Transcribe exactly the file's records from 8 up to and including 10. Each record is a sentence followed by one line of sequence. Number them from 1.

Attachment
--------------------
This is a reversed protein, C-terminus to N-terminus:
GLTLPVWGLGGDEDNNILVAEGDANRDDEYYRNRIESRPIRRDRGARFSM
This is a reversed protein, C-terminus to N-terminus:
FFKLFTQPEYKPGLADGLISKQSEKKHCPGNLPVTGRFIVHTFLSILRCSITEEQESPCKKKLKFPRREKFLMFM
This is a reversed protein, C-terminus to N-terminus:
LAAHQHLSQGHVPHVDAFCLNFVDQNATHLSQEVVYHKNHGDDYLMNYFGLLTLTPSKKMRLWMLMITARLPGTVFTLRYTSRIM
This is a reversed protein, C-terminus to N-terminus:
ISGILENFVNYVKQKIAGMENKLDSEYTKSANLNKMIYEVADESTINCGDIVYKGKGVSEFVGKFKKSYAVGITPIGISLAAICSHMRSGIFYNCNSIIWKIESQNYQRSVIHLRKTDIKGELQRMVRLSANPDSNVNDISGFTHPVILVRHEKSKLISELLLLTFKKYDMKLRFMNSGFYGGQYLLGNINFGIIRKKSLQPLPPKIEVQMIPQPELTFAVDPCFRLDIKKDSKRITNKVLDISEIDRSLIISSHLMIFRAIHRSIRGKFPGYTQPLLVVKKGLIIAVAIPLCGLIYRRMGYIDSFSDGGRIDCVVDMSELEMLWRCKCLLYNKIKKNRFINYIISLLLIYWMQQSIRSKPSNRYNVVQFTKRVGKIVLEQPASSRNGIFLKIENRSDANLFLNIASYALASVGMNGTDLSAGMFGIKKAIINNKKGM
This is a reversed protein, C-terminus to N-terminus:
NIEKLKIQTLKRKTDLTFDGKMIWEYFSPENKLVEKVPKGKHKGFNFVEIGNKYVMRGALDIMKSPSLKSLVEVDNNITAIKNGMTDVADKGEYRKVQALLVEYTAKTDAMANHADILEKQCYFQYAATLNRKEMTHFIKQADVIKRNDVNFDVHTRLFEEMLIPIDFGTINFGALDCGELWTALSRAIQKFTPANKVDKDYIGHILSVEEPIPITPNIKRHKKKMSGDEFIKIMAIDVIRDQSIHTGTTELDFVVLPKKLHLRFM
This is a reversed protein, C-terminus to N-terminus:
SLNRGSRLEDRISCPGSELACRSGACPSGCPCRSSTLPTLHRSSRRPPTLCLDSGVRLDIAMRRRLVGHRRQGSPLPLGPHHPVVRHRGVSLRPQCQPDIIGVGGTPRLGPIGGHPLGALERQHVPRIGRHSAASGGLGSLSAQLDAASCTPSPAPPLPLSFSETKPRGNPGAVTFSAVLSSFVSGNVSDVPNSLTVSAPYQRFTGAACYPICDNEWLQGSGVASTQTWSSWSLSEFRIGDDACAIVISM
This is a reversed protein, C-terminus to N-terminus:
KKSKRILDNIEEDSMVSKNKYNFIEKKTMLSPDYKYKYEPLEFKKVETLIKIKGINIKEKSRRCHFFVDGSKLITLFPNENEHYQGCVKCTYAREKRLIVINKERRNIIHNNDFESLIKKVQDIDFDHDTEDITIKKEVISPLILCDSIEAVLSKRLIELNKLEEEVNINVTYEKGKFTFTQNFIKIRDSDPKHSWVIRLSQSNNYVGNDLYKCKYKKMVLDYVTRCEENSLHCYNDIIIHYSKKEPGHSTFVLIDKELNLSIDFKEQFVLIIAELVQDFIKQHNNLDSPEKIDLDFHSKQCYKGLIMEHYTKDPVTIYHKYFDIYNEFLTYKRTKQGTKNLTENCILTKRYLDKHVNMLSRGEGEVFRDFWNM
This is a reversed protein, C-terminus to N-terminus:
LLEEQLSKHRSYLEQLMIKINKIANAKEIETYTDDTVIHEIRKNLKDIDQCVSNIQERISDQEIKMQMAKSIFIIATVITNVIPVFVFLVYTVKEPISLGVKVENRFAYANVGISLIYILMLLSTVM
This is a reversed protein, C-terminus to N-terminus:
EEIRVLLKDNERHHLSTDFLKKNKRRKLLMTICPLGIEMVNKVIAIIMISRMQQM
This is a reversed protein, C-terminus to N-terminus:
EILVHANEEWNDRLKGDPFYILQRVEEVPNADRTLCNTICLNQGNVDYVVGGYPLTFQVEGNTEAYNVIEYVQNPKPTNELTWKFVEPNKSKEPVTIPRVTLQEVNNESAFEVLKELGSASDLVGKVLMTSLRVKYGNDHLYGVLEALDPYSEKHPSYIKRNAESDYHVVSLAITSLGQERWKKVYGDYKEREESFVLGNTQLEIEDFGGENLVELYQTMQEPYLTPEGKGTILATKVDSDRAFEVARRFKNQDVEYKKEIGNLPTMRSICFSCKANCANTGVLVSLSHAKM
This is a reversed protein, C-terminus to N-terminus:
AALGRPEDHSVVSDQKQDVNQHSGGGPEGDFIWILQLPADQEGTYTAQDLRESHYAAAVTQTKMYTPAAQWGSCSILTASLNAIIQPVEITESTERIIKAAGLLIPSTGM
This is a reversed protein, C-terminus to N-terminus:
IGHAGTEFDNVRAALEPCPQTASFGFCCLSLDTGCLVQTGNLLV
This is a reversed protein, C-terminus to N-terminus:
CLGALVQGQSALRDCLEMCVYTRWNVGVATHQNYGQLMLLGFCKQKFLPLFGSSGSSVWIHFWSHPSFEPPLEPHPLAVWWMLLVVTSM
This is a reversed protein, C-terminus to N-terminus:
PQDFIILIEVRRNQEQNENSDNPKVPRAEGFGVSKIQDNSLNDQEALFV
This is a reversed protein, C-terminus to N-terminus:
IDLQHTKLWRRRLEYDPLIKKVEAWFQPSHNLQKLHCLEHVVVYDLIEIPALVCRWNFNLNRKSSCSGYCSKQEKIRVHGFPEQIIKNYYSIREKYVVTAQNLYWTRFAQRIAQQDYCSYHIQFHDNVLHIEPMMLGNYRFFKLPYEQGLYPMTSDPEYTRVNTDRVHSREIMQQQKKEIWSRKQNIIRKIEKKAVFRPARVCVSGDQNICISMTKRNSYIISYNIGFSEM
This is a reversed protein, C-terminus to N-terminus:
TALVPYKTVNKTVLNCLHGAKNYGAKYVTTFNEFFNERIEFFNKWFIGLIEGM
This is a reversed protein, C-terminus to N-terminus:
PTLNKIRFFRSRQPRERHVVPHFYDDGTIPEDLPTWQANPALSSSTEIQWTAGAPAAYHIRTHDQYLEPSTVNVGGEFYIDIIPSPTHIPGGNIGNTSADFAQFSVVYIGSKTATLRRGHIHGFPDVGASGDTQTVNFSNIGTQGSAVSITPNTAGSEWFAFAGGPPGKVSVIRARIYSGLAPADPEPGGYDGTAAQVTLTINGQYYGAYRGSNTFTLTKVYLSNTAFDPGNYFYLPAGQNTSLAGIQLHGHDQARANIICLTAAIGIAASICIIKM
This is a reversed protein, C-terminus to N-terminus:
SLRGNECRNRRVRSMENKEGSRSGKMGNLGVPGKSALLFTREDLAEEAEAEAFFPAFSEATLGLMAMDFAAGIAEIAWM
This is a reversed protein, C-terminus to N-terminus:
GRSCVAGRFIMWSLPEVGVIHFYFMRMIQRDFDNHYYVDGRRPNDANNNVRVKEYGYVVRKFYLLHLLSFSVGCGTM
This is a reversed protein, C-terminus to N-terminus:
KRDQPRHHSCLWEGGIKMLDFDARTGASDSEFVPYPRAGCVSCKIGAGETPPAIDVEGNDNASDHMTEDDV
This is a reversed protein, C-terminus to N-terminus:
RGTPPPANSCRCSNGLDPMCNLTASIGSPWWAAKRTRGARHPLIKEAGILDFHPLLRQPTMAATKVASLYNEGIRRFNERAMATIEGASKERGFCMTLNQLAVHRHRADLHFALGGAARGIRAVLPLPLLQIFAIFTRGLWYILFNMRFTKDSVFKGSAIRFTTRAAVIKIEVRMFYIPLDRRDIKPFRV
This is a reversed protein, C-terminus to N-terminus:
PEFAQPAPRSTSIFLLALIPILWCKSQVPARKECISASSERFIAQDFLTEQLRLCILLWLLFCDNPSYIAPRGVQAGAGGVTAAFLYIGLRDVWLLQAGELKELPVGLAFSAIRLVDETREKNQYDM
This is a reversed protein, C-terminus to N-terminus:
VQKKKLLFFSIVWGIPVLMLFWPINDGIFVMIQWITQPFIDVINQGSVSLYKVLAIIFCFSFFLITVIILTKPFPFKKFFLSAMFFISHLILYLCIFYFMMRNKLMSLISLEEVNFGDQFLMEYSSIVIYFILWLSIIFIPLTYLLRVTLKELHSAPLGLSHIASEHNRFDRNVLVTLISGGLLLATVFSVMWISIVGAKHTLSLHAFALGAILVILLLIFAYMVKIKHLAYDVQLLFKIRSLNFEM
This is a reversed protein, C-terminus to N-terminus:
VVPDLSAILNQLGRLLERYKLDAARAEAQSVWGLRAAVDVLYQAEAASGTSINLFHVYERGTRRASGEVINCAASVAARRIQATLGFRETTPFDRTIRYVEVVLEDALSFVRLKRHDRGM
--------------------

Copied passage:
This is a reversed protein, C-terminus to N-terminus:
LLEEQLSKHRSYLEQLMIKINKIANAKEIETYTDDTVIHEIRKNLKDIDQCVSNIQERISDQEIKMQMAKSIFIIATVITNVIPVFVFLVYTVKEPISLGVKVENRFAYANVGISLIYILMLLSTVM
This is a reversed protein, C-terminus to N-terminus:
EEIRVLLKDNERHHLSTDFLKKNKRRKLLMTICPLGIEMVNKVIAIIMISRMQQM
This is a reversed protein, C-terminus to N-terminus:
EILVHANEEWNDRLKGDPFYILQRVEEVPNADRTLCNTICLNQGNVDYVVGGYPLTFQVEGNTEAYNVIEYVQNPKPTNELTWKFVEPNKSKEPVTIPRVTLQEVNNESAFEVLKELGSASDLVGKVLMTSLRVKYGNDHLYGVLEALDPYSEKHPSYIKRNAESDYHVVSLAITSLGQERWKKVYGDYKEREESFVLGNTQLEIEDFGGENLVELYQTMQEPYLTPEGKGTILATKVDSDRAFEVARRFKNQDVEYKKEIGNLPTMRSICFSCKANCANTGVLVSLSHAKM